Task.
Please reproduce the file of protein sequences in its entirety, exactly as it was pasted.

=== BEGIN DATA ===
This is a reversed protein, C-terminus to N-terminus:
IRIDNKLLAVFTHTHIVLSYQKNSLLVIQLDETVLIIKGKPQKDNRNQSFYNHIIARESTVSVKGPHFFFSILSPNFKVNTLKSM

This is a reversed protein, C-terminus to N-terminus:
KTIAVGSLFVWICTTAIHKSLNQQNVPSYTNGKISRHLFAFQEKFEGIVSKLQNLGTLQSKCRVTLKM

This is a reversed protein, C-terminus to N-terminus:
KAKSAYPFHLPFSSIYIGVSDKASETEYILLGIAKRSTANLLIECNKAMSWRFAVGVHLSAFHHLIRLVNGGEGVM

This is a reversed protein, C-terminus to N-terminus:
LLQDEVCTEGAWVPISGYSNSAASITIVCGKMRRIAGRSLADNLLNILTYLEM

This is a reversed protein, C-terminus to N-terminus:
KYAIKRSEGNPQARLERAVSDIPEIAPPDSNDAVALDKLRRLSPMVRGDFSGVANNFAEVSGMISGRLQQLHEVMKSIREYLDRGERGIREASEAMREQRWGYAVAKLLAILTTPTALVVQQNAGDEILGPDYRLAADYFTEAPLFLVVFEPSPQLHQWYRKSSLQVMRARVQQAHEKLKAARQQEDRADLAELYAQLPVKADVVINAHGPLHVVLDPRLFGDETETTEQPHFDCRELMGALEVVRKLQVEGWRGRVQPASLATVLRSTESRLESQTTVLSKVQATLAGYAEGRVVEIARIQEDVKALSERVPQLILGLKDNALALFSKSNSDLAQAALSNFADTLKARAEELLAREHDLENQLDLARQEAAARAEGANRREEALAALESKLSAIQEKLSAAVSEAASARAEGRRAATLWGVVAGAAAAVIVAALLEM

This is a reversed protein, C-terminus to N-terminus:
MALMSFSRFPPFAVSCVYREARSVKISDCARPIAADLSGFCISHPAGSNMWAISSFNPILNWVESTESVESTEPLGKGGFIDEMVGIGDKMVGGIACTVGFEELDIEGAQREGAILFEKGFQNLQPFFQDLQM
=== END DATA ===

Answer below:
This is a reversed protein, C-terminus to N-terminus:
IRIDNKLLAVFTHTHIVLSYQKNSLLVIQLDETVLIIKGKPQKDNRNQSFYNHIIARESTVSVKGPHFFFSILSPNFKVNTLKSM

This is a reversed protein, C-terminus to N-terminus:
KTIAVGSLFVWICTTAIHKSLNQQNVPSYTNGKISRHLFAFQEKFEGIVSKLQNLGTLQSKCRVTLKM

This is a reversed protein, C-terminus to N-terminus:
KAKSAYPFHLPFSSIYIGVSDKASETEYILLGIAKRSTANLLIECNKAMSWRFAVGVHLSAFHHLIRLVNGGEGVM

This is a reversed protein, C-terminus to N-terminus:
LLQDEVCTEGAWVPISGYSNSAASITIVCGKMRRIAGRSLADNLLNILTYLEM

This is a reversed protein, C-terminus to N-terminus:
KYAIKRSEGNPQARLERAVSDIPEIAPPDSNDAVALDKLRRLSPMVRGDFSGVANNFAEVSGMISGRLQQLHEVMKSIREYLDRGERGIREASEAMREQRWGYAVAKLLAILTTPTALVVQQNAGDEILGPDYRLAADYFTEAPLFLVVFEPSPQLHQWYRKSSLQVMRARVQQAHEKLKAARQQEDRADLAELYAQLPVKADVVINAHGPLHVVLDPRLFGDETETTEQPHFDCRELMGALEVVRKLQVEGWRGRVQPASLATVLRSTESRLESQTTVLSKVQATLAGYAEGRVVEIARIQEDVKALSERVPQLILGLKDNALALFSKSNSDLAQAALSNFADTLKARAEELLAREHDLENQLDLARQEAAARAEGANRREEALAALESKLSAIQEKLSAAVSEAASARAEGRRAATLWGVVAGAAAAVIVAALLEM

This is a reversed protein, C-terminus to N-terminus:
MALMSFSRFPPFAVSCVYREARSVKISDCARPIAADLSGFCISHPAGSNMWAISSFNPILNWVESTESVESTEPLGKGGFIDEMVGIGDKMVGGIACTVGFEELDIEGAQREGAILFEKGFQNLQPFFQDLQM